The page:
Yes, it might make sense to simply have an item for the project on the Github page and then use stated in (P248). ChristianKl (talk) 16:56, 23 March 2017 (UTC)
I saw your question and examples ("I re-used the excellent Open-SVG-Map-Icons icon set and so far matched about 5% of the icons to Wikidata classes"), great. I think the icon set could have its own property: "wikidata class icon" (not just "any" icon, P2910). Oh, and please upload this free icon set to Wikimedia Commons! Another huge icon set is by Nicolas Mollet: c:Category:Map icons by Nicolas Mollet (but: cc-by-sa!), have a look! --Atlasowa (talk) 19:45, 23 March 2017 (UTC)

BTW, Syced: Is your "app that shows a map of nearby Wikidata items" related to or --Atlasowa (talk) 20:04, 23 March 2017 (UTC)

Huh. So, a year or so ago I was trying to extend the WikidataInfo script to allow users to view bits of data and add simple statements from Wikipedia, using little popout bubbles filled with clear icons. For example, for books there would be a little popout menu filled with just icons for various genres (a UFO for scifi, dragon for fantasy, etc), and clicking on one would add the appropriate statement to the Wikidata items. Unfortunately, I was only able to find a few pictures in different styles, and while I was able to use unicode symbols for some things ('👤', '📖', '🎮', '📰' for P31, '♂', '♀', etc for P21), that didn't help much.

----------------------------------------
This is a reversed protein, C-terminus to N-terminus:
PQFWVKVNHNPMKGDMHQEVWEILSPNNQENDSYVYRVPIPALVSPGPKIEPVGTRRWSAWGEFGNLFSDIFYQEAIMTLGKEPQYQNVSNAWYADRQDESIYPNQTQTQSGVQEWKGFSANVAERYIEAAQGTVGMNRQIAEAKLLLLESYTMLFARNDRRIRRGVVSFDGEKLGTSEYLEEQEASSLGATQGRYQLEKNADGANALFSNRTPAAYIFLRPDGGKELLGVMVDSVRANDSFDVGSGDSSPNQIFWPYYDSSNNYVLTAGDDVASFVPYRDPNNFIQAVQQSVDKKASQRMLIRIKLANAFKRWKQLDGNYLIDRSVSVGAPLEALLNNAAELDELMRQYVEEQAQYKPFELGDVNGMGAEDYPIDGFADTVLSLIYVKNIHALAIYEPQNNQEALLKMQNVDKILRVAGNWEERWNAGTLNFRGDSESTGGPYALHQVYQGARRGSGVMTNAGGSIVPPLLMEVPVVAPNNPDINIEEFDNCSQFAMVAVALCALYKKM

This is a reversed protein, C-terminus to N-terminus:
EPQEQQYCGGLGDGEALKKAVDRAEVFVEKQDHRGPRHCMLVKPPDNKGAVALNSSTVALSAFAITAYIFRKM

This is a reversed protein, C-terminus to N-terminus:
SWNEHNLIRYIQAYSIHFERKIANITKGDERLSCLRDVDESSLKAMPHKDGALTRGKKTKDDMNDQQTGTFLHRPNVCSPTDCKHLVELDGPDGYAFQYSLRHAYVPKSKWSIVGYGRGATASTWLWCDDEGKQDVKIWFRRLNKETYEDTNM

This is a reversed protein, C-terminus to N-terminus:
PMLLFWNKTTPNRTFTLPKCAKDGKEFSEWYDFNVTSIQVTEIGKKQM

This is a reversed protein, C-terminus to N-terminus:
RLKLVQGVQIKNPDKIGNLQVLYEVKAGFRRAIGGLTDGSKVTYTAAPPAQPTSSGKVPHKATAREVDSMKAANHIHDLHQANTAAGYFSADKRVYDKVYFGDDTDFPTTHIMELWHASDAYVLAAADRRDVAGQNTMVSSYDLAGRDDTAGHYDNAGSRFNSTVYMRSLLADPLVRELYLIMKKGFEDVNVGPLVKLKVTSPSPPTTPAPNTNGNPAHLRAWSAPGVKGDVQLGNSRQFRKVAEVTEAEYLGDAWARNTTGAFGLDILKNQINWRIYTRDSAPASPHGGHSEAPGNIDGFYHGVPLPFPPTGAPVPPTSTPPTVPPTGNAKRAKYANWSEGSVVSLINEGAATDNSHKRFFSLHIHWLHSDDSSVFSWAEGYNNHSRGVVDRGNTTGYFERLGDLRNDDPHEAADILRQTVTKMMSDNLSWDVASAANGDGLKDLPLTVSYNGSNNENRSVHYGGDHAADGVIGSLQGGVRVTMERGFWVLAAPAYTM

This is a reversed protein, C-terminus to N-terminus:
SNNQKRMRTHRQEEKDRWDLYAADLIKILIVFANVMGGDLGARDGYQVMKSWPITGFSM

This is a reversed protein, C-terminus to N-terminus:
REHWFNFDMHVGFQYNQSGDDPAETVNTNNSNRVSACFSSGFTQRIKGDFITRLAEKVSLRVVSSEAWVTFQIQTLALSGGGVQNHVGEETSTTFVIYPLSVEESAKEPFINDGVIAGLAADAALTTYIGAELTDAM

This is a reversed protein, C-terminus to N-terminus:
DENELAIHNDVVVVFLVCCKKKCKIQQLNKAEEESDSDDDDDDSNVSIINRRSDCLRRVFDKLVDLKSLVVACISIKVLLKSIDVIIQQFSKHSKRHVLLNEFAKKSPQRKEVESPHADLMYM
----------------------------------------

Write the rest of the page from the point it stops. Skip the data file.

I don't suppose you're planning to expand this to non-geographic classes? This could be really useful for a lot of things. (Also, you may want to add the icons to Commons, if they're not there already.) --Yair rand (talk) 23:10, 23 March 2017 (UTC)
I uploaded two of the icons to Commons and added them as icon (P2910) yesterday, and apparently they have not been reverted yet. In order to get a better idea I wrote a query that shows icons used for 100 random items. As you can see, there is a bit of everything, but black-on-white with roundy shapes and no gradient seems to be the most common type. Syced (talk) 04:56, 24 March 2017 (UTC)


When someone holds an office as acting, how do we code that.